All in the Family

Two small 1970s autos back together after decades

I’m changing things up a bit for this post. Most of my collection is of recent military/retro inspired quartz designs, but overall there is an eclectic blend of all sorts of watches that just make me feel good.

In this post I am going to cover a Seiko 7005 I have had since it was new and a Mido Multistar II my dad wore in some phase of his life that I don’t remember seeing until after his death in 2015.

Until recently, I never had them together. Now that I have them side by side I notice they are of the same era and have many similarities. One is European, the other Japanese, but they are both from the time when mechanical watches were about to be replaced for the most part, by quartz watches.

Like everyone, I guess, there are multiple reasons we might keep old things. Our tastes change over time, we adopt trends, we get rid of old things at times, while others we have emotional attachments to so we hang on to them.

Some things are just thrown in a drawer and get lost over time and several house moves. Some things are projects started but never finished. For these two family watches, their stories are related on parallel tracks, but different. Now they sit together, for maybe the first time?

There remain many unknowns about each one, but I am trying to firm up their histories with this post. I am not an expert on Seikos or Midos. I have not done much research on the web. I know just enough about watches in general and these two models to know the approximate years they were produced.

The Seiko 7005-7001R came into my possession around 1971. I vaguely remember the original box and think it was a gift to me either for a birthday or Christmas? I would have been around eleven or twelve years old. It was also a time right after our military family moved from Okinawa, Japan back to the US into a house on McChord AFB, WA. I don’t remember being interested in watches, or asking for this or any particular watch. I don’t think it was my dad’s or my brother’s before I took charge of it.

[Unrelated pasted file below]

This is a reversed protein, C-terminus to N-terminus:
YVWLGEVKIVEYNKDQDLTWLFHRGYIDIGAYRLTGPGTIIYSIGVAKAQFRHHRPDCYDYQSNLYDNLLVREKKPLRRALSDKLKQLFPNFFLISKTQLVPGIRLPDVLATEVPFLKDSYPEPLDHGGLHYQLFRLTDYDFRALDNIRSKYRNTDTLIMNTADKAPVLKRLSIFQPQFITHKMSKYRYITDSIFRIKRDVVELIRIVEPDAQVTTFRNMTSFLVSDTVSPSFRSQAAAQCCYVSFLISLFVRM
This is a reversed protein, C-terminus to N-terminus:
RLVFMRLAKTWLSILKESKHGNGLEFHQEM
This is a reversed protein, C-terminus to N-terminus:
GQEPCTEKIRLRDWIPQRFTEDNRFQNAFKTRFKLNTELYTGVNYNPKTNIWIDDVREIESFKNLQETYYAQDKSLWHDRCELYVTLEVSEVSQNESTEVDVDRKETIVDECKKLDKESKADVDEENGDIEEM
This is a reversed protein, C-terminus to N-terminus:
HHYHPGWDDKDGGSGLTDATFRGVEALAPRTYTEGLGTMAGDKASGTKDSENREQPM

The watch is well-worn as you can see from the scratches on crystal, case and bracelet. As far as I know, it has never been serviced. I just recently noticed some corrosion on the minute hand. It seems to operate fine, but I have not checked its accuracy. I usually rotate my watches every day or sometimes two or three times a day depending on activity, so I don’t know how much it gains or loses a day.

Why do I still have this watch!? For most of my life, it was in a drawer. I’m not even sure how much I wore it between 1975-2010? Maybe my parents thought a boy should have a “nice” watch at the time. It was an automatic, not a manual wind, anyway. We were a middle class, military family and my parents came from humble backgrounds, so they were not ones to spend on flashy things. The 70’s were a world away from the 2020’s. Things were more affordable, there was actually a real Middle Class! Rampant consumerism and Yuppy spending hadn’t quite kicked in. There were fewer choices.

I seem to remember it being big on my wrist, but back then I wouldn’t have taken out links? Maybe my dad did? I probably wore it off and on up until I was about 18, then I think it was left undisturbed for a decade. From the late 1970’s to the mid 1980’s I was not interested in watches and can only remember a digital Casio. Through college and some Army time I can’t remember wearing it? Just the Casio.

Me and dad with the ’67 Impala wagon. About the time I got the watch?

I was introduced to the Mido Multistar II in 2015-15, after may dad passed away. My brother gave me a box of old watches and military memorabilia and asked me if I wanted any of it. Among a bunch of non-working Timex Easy Readers I saw two other watches that looked interesting, One was a 1987 Timex quartz dress watch with a rectangular case with rounded corners that had nice looking Arabic numbers. The other was the Mido. It looked rough. I got it running, but the crystal looked like it had been glued on with epoxy?!